Culture Article #6: For the Joy of Sharing

Navaratri: Festival of ‘Nine Nights’

By Venkataraman L.N.


Navaratri: Festival of ‘Nine Nights’

Intent

This write-up is intended to provide a simple yet essential description of the Indian festival called ‘Navaratri’ which literally means ‘Nine Nights’. The content is as per my understanding from information available in various internet/offline sources. Use of Sanskrit and local vocabulary is minimized to bring out the concept, to understand with little effort.

Introduction

The Navaratri is a religious festival of Hinduism. There are four Navaratris at the transition between each of the four seasons – Spring, Summer, Fall and Winter. Two of them are celebrated at a grand scale across India – the one during transition of Spring to Summer (Vasanta Navaratri) and the one during transition of Fall to Winter  (Sharad Navaratri). The Hindu lunar based calendar is used to calculate the dates of the festival. Hence the dates could be different each year.

What is celebrated?

Navaratri is a worship of Goddess as Divine Mother in various forms (mythological roles). It is a worship of the cosmic energy principle represented in feminine form called “Shakti”. The festival is celebrated across India with regional names that differ between Indian states. The celebration methods differ as well between Indian states. It is recommended to observe fasting during the nine days of this festival. The planetary positions during this festival have a meaning associated to human body which is attuned for worship practices.

Notes of Sharad Navaratri

Sharad Navaratri is the 9 day festival celebrated during transition from Autumn to Winter. The first 3 days the goddess is worshipped as a spiritual force called Durga or Kali who destroys the evil.

The next 3 days the goddess is worshipped as Maha Lakshmi who bestows devotees with wealth and riches (of good virtues).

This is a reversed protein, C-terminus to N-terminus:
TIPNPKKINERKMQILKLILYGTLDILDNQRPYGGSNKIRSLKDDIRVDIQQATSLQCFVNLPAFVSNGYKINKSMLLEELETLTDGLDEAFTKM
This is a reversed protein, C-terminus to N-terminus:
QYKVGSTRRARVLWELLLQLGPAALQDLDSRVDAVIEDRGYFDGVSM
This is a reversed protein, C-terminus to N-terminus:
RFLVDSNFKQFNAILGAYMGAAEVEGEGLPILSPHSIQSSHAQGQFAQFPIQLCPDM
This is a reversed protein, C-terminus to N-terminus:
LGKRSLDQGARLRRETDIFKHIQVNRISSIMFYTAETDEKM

The last 3 days the goddess is worshipped as Saraswati who gives knowledge and wisdom.

Hindu Mythology

It is important to understand that Indian mythology has characters which are allegorical. Ultimately they all are abstractions with external representations and in specific literature are elaborated in the form of stories / epics. The intent is to ensure the message reaches people in a tangible manner and with depictions which make them ingrained in human memory. The characters include Gods and Goddesses who represent principles. They are not be mapped or linked directly to physical genders they are portrayed with.

Concept of Shakti

Could we ever separate sweetness from sugar or heat from fire? Certainly the two elements are inseparable. Likewise are the presentations of two life forces as the masculine Siva and feminine Shakti. Both are part of an integrated whole and inseparable from each other. The Hindu Gods and their consorts represent the integration of the two principles. Since the principles are independent of physical gender, one can find the feminine principle manifesting in even male characters in Hindu mythological stories. The Navaratri is dedicated to the Shakti. The festival ends with the Shakti (as represented by Goddess called Durga) killing the bad characteristics in us (as represented by the demon called Mahishasura).

Siva and Shakti: Half Man and Half Woman

Both the male and female principles exist in man and woman because they are abstractions independent of physical gender.

By Venkataraman L.N.

Venkat is the founder and CEO of Adaptive Instruction with corporate experience of more than 20 years. He recently setup his company which is mainly focused on school academic education at present, and he is also getting into training workshops and talks for professionals, young adults, and college students, He is a person with varied interests. He is a faculty in SIVA and teaches astrology to adults.


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